Back to Anise Hysop. I started from seed and had a good crop the first year. I leave some to re-seed but it seems to grow from the roots each year, my plot is 6 years old this year. It grows about 3’ tall with bluish purple flower heads that last a long time in the garden. Would make a great dried flower, keeps its color and stink. It has not spread wildly, easy to keep in its place. Actually I do not believe it has wanted to spread at all. Mine is next to the bee balm so hard to say which attracts all the bees but they like it. My 3’ x 3’ plot gives me two quart jars of flowers and 2 to 3 jars of leaves at harvest time. Here in NC, I can get 2 flower/leaf harvests if I cut them back before they go to seed. My needs require just the one harvest.

    That’s about it on that one, highly recommended for teas regardless of for medicinal or not. Easy to grow and tasty.

    Chamomile. I believe I bought the Roman chamomile, smaller bushes and smaller flowers but more medicinal qualities. It is low growing, maybe a foot tall and spreads a foot or so. I started from seed and it took a while for them to germinate, be patient. A nice relaxing tea and great to add a pinch of catmint, anise hyssop or really anything else to for a change. In the winter I like to hang my nose into the cup as it steeps, inhaling slowly while I get as close to the fire as possible. Reminds me of the sunny summer days harvesting. I do not have a harvesting rake so a bit time consuming to harvest. My 2’ x 3’ plot is harvested every day, picking each flower individually. I get from ¼ cup to 1 cup a day while it flowers. Enough to usually get 3 quart jars of dried flowers. I did have one year when only three or four plants flowered and still got a jar.

    Speaking of drying. I went to the dollar store and bought a bunch of plastic trays, with lots of slots in them. Like draining trays or something. Size will depend on what your needs are. Mine are about 8” by 12” x 2” tall, enough to fill with a days harvest for each thing harvested. I have a bunch of no-seeum material (those in the NE will know what they are) and lined the insides of the containers with it. It is like a fine nylon mosquito netting. I used a hot glue gun and stretched and cut to fit the inside as I went. Nice and tight to the plastic and even smaller things do not fall out while drying. I can stack them at 90 degree angles to several high and still get great circulation. I never tried a dehydrator so can’t compare the difference between slow drying and fast.

    I have a tincture of chamomile but really have not used it, I think the tea does a perfect job. And I love the taste too.

    I forgot to mention care! We have red clay soil and rocky. I tilled the piss out of the herb garden area and mixed in a foot or so of composted leaves and six inches of manure composted. ( I can highly recommend BCS tillers) I laid out the garden itself and put a couple inches of triple shredded hardwood mulch on the pathways. For the Hyssop, the first year I watered the seeds and babied them along until harvest. Well, I babied the whole herb garden the first year actually, watering most likely more than needed. Since, I have never watered the garden and everything does well. I’ve moved some things around to where they are happier but that is about all the care it gets, aside from weeding that is.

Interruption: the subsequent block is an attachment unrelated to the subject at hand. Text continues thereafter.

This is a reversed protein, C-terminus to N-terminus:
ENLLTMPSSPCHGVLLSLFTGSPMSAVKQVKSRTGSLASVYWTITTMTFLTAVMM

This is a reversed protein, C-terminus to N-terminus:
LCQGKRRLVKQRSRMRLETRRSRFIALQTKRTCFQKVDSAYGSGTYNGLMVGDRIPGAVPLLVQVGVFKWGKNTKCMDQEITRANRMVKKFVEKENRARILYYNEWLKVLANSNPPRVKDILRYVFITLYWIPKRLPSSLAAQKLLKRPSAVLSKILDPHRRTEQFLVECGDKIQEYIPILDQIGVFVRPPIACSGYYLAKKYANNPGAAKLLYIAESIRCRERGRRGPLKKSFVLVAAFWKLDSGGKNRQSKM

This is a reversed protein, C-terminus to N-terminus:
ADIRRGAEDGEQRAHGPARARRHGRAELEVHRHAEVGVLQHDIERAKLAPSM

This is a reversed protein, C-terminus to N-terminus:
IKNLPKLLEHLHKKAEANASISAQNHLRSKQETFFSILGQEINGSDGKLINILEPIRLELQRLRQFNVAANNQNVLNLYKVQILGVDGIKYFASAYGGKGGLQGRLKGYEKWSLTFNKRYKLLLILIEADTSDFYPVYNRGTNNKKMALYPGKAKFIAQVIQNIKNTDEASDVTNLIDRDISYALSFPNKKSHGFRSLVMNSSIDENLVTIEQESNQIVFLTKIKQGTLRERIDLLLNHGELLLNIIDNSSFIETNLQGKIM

Alright, back to projects. I’ll try and add a few more as I have time.
  10. Littlebit

    Littlebit Well-Known Member

    I tried starting one of those kits you get from Lowes. It started out ok, but quickly turned into a nightmare. To much sun for one, not enough for the other same with water. To make a long story short they died:cry: I tried everything to save them short of cpr.:eek:
  11. Dutchess

    Dutchess Dutchess

    These are the herbs that I grow. They have the most uses and can be made into 100's of herbal remedies.

    Chamomile Slippery Elem Red Clover
    Thyme Comfrey Burdock
    Chickweed Rosemary Mint
    Winter Green Plantain Elder
    Calendula Mistletoe Hyssop
    Cramp Bark Cleavers Yarrow
    Hawthorn Linden Ginsing
    Ginger Peppermint Anise
    Carrowway Enchinacea Flax
    Licorice Acacia Adder's Tounge
    Chastberry Mullein Cinnamon
    Horehound Marshmallow Witch Hazel
    Coltsfoot Elecampane St. John's Wort Prickly Ash
    Lobelia Wormwood Valerian
    Mugwort Shave Grass Dandelion
    Sage Pansy
    Myrrh Dill Chicory
    Milfoil Lavender Black Elder
    Blackhorn Hops Lady's Mantle
    Shepard's Purse Bayberry Golden Rod
    Blind Nettle Rue Speedwell
    Angelica Primrose Hemp Nettle
    Soloman's Seal Blackberry Tee Tree
    Skullcap Yellow Gentian Boneset
    Althea Cloves Juniper
    Witch Grass Hazelnut Woodruff
    Violets Oat Straw Milk Thistle
    Black Cohosh Cleavers
  12. OldFashionedMama

    OldFashionedMama Partyin' like it's 1699

    Comfrey-Good for wounds, AND DONT PAY ANY ATTENTION TO THE BS ABOUT IT BEING POISONOUS! Grandma Little made a special tea with the main ingredient being comfrey. It saved her from a bout of pneumonia when she had lung cancer, and probably added another 10 years to her life! Comfrey CAN be used internally-when the situation is dire enough!

    Lemon Balm- good for tummy aches, smells good, overall "happy" herb! My kids pick the leaves straight from the plant and eat them when they're not feeling well.

    Bee Balm/Monarda/Wild Bergamot- another smells good thing, good in teas, not sure what else it does because I just planted it this year.